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The well-known young earth creationist (YEC) organization Answers in Genesis has recruited Dinosaurs for its new museum billboard campaign, and science educators around the country aren't taking kindly to the new ads. They say the ad campaign lures unsuspecting young people with an interest in dinosaurs into a place where they'll be taught a religious message, not a scientific one.     

If you're unfamiliar with YECs, they're the folks who reject Darwinian Evolution and argue that the earth is roughly 6,000 years old. They draw weird looks from just about everybody with a cursory understanding of biology, it's true. But as a former fundamentalist Christian and current science writer, I think everybody needs to lay off the panic button for two reasons: YECs are no threat to science, and the scientific community has bigger problems than a relatively unimportant school of religious thought.

Communicating with the general public, and preventing them from embracing ridiculous ideas, is a problem for experts in many fields.You can take your pick of any number of examples (more on that below). But this isn't a problem for evolutionary biologists. The people with the motivation and expertise to carpet bomb YECs are out there. Not one reputable university, outside of a handful of Christian colleges, teaches the creation view. And, no scholarly journal will publish anything even coming close to endorsing it. On the rare occasion that such a paper accidentally passes peer review, the blogosphere rains down hell in response. It's also worth noting that young people brought up to believe in a young earth are often disabused of such a notion by the time they reach college. Put another way, YECs have been blacklisted by academia, as they often point out themselves.

Secondly, and I speak as a former insider, the people who adopt a young earth perspective aren't on a rampage against science. They've been taught a simplistic interpretation of the book of Genesis for most of their lives, so they're naturally skeptical of any theory that challenges their long held beliefs. Sure, they go to court over high school science curricula, but they lose almost every time. And many Americans tell pollsters they believe the earth is young, but that doesn't mean much on its own.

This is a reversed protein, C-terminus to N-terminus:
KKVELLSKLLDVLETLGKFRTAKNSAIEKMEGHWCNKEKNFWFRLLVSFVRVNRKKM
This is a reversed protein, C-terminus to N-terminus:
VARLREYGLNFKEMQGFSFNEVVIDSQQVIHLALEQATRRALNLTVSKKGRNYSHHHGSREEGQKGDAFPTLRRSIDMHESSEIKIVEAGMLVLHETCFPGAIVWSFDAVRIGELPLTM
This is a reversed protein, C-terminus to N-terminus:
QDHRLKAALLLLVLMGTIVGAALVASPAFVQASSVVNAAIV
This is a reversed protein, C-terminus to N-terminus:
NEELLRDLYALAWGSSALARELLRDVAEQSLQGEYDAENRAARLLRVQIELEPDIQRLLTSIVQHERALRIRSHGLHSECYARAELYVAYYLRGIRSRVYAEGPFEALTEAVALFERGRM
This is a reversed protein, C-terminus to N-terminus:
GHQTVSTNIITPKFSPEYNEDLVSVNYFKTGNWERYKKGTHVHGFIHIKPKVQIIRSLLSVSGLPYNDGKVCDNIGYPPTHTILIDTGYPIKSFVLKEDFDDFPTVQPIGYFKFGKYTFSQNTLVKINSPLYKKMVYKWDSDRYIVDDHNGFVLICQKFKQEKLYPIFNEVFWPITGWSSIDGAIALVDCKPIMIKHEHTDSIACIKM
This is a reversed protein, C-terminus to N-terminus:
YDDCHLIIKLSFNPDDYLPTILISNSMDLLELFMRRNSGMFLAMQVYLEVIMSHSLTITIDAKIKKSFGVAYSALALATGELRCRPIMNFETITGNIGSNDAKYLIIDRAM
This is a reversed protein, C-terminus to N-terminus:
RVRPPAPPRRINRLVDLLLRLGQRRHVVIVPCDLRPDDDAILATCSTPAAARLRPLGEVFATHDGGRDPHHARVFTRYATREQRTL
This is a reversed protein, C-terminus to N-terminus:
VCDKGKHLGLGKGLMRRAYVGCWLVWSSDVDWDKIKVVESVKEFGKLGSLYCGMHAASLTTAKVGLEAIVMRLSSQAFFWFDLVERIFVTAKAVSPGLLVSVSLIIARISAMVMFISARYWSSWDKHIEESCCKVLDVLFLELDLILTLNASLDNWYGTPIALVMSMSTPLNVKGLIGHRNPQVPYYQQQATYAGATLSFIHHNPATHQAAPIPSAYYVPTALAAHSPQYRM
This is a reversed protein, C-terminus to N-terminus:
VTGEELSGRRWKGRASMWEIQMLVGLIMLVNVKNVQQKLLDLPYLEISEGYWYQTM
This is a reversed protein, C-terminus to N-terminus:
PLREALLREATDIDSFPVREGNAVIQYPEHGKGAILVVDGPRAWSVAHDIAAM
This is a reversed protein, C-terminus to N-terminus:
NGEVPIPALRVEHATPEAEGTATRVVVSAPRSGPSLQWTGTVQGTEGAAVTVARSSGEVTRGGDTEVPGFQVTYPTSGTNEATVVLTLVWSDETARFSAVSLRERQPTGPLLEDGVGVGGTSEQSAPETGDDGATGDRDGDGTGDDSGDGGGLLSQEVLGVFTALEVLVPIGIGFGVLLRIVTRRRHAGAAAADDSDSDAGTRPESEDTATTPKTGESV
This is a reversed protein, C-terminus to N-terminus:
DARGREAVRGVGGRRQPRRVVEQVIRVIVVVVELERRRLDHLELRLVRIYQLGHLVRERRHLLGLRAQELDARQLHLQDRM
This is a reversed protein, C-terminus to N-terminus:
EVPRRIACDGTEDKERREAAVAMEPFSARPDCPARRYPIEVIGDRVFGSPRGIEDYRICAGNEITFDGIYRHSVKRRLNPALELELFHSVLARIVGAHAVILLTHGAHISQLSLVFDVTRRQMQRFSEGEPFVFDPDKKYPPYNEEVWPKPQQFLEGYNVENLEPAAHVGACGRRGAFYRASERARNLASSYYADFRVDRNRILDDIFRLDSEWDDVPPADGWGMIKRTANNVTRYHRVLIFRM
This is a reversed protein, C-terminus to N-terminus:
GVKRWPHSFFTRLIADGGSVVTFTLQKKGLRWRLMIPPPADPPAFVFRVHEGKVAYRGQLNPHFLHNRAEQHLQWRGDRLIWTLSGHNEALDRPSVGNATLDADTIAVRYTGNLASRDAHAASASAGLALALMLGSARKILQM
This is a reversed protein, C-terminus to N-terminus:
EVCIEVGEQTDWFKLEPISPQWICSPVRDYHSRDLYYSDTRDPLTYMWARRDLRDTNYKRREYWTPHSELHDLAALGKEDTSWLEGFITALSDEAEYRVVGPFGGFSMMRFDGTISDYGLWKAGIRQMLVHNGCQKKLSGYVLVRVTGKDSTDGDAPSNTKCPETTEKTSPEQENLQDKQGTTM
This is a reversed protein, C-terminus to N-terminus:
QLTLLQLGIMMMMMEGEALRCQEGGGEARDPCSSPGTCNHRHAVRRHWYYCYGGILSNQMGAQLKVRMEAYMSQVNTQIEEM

Americans harbor a lot of weird ideas. Many of us believe psychics are legitimate, that the moon landings were faked, and that Shakespeare didn't write the works we credit him with writing. Big deal. People can believe weird things. The real problem begins when these promoters of raisin cake science start influencing policy and the direction of scientific research. The YECs can't even convince other Christians that they are correct.

But we need to look beyond the practical limitations of creationism. Scientists, educators, and anybody else interested in spreading science literacy need to prioritize their problems. There's also a large selection to choose from in this category. The amount of fraudulent research published is embarrassing. The federal government subsidizes the production of food that kills people. And there are moronic celebrities telling parents to withhold life-saving medicine from their children. These issues, only a few among many, deserve the attention of the scientific community more than any group of religious crazy people. 

Instead of fretting over the machinations of Christian fundamentalists, scientists should keep doing good science, and the rest of us should help promote their work. Let's quit worrying about billboards and similar distractions. As long as they're not harming anybody, let people have their weird ideas. They can wait until we solve more pressing problems.